Tag Archives | Pranks
Los Angeles street artist “Wild Life” transformed a number of the city’s banal eyesores into works of “art”:
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Eight random areas of downtown L.A. have been marked with what appear to be official city plaques, offering elaborate background information about the dumpsters, city blocks, and signposts to which they are affixed, reports The Lost Angeles Times. The plaques are even equipped with faux-signatures from Mayor Antonio Villaraigosa and MOCA director Jeffrey Deitch, and allude to A-list artists and directors like Yoko Ono, Jean-Michel Basquiat and Werner Herzog as alleged designers of the city’s downtown spots.
But the mysterious art project, which goes by the name of “Art Appears,” is really just a giant hoax. We hate to break it to you, but the dumpster on Traction Avenue was not designed by Andy Warhol. The so-called “Thirsty Palms” exhibit on 2nd Street? Not by Chris Burden, says Curbed LA.
More creepy youthful “pranksterism” from a G.O.P. presidential candidate. Via Death and Taxes:
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According to TV producer Robin Madden, a former friend of Romney during his time at Stanford:
“He told us that he had gotten the uniform from his father,” George Romney, then the Governor of Michigan, whose security detail was staffed by uniformed troopers. “He told us that he was using it to pull over drivers on the road. He also had a red flashing light that he would attach to the top of his white Rambler. We thought it was all pretty weird. We all thought, ‘Wow, that’s pretty creepy.’ And after that, we didn’t have much interaction with him.”
In another story during Mitt’s high school days in Michigan, Mitt would pretend to pull his friends over while they were on dates.
Given the current climate of “being outraged over everything” it’s surprising, then, that nobody thinks it weird that the potential future president used to dress up like a police office and scare the shit out of people?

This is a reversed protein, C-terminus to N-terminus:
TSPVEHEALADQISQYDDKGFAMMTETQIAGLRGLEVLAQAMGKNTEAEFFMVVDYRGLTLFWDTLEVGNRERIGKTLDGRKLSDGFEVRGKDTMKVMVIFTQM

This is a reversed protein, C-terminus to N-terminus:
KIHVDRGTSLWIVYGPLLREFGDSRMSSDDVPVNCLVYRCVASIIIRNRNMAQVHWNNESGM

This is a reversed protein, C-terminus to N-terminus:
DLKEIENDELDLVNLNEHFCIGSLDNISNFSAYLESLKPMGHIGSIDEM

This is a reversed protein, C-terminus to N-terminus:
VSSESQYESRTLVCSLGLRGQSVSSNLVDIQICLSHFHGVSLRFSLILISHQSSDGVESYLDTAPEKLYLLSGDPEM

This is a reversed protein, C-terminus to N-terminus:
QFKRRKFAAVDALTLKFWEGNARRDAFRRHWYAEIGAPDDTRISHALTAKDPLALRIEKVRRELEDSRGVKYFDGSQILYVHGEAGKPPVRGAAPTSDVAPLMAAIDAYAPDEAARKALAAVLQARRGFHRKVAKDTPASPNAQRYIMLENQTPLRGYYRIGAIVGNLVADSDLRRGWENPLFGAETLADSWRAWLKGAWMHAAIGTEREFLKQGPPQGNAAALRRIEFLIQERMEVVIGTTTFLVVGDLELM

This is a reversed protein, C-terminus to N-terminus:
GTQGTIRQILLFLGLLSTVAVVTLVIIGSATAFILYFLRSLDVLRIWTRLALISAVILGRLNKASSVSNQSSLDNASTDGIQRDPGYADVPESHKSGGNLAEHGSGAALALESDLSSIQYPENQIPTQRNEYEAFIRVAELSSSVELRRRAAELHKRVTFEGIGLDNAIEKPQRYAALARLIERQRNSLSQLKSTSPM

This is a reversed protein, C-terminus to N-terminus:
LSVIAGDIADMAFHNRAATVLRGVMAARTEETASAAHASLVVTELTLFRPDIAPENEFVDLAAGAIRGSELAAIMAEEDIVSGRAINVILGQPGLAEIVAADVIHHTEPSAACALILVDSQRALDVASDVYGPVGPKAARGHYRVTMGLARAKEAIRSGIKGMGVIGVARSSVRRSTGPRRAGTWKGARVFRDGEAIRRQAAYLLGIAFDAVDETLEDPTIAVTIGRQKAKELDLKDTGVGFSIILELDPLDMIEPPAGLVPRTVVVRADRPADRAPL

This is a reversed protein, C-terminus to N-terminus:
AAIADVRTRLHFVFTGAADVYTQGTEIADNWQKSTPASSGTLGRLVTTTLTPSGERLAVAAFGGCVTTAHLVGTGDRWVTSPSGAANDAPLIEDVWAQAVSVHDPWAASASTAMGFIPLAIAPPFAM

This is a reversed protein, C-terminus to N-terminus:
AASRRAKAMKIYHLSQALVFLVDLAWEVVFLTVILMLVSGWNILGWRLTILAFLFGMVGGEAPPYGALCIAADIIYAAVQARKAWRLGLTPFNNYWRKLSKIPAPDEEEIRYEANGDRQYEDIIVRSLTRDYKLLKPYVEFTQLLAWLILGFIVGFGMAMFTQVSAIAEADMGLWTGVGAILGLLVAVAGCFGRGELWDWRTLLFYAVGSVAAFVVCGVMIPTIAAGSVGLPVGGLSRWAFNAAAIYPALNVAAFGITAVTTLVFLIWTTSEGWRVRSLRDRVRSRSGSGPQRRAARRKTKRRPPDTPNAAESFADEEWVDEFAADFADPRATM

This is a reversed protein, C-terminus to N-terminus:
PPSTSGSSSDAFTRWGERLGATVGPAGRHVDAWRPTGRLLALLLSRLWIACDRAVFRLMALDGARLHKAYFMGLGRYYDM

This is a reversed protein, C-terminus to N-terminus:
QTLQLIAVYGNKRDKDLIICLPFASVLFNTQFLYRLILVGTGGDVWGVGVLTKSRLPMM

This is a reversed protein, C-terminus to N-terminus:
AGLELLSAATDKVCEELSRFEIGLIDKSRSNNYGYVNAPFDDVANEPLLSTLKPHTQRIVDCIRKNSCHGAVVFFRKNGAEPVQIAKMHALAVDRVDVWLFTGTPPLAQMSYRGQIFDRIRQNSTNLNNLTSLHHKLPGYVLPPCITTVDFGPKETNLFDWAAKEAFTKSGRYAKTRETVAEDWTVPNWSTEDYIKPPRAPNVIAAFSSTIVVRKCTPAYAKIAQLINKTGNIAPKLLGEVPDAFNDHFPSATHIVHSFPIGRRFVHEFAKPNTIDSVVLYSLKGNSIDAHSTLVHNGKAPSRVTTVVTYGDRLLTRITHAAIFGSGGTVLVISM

The Wall Street Journal‘s Adam Entous reveals a successful military prank:
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In a Pentagon hallway hung an austere portrait of a Navy man lost at sea in 1908, with his brass buttons, blue-knit uniform and what looks like meticulously blow-dried hair.
Wait. Blow-dried hair?
The portrait of “Ensign Chuck Hord,” framed in the heavy gilt typical of government offices, may be the greatest—or perhaps only—prank in Pentagon art history. “Chuck Hord” can’t be found in Navy records of the day. It isn’t even a real painting. The textured, 30-year-old photo is actually of Capt. Eldridge Hord III, 53 years old, known to friends as “Tuck,” a military retiree with a beer belly and graying hair who lives in Burke, Va.
Most military officers who climb the ranks or command daring battles only dream of having a portrait hang in a corridor of power at the Pentagon alongside the likes of Patton, Nimitz and Eisenhower.
San Francisco’s Rainforest Action Network altered 85 Bank of America ATMs around the city last week using sticker overlays, so that the machines would notify users of what their money is being used for. Bankrupting America has a handy map of the affected/improved ATMs.
This is why running for president in 2012 requires a basic literacy of memes. Witness Republican hopeful and all-around awful person Rick Santorum, unaware of the commonly-held meaning of his name, destroying his campaign and his dignity forever by being photographed holding this sign after it was handed to him.
The amount of chatter on the Interwebs about the threatened takedown tomorrow suggests that we should care, but why? From CNET:
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There are some people who believe that being without Facebook means being without themselves. These people are, therefore, shaking at their sinews this week, fearing Saturday’s potential disaster.
Perhaps you are suffering too severely from NBA withdrawal to remember that back in August a member (or not) of hacker collective Anonymous threatened to take down Facebook on Guy Fawkes Day, which happens to be Saturday.
Back then, Anonymous may (or may not) have disavowed this plan of action.
However, I might add to your deep-seated jitters when I tell you that the Twitter account of the anti-Facebook operation, @Op_Facebook, is very much active.
I wouldn’t even dream of deciphering whether covert messages might be passed within its tweets. There is certainly no obvious mention of a November 5 takedown.
Hackers appeared to have commandeered the YouTube page of the venerable "Sesame Street" children's show Sunday, reprogramming the page with content brought to you by the letter "X." The show page was taken offline Sunday afternoon, and visitors were greeted with a message from the video website informing them it had been shut down "due to repeated or severe violations of our community guidelines." Users who called up the account earlier had found explicit sex videos instead of Muppets ...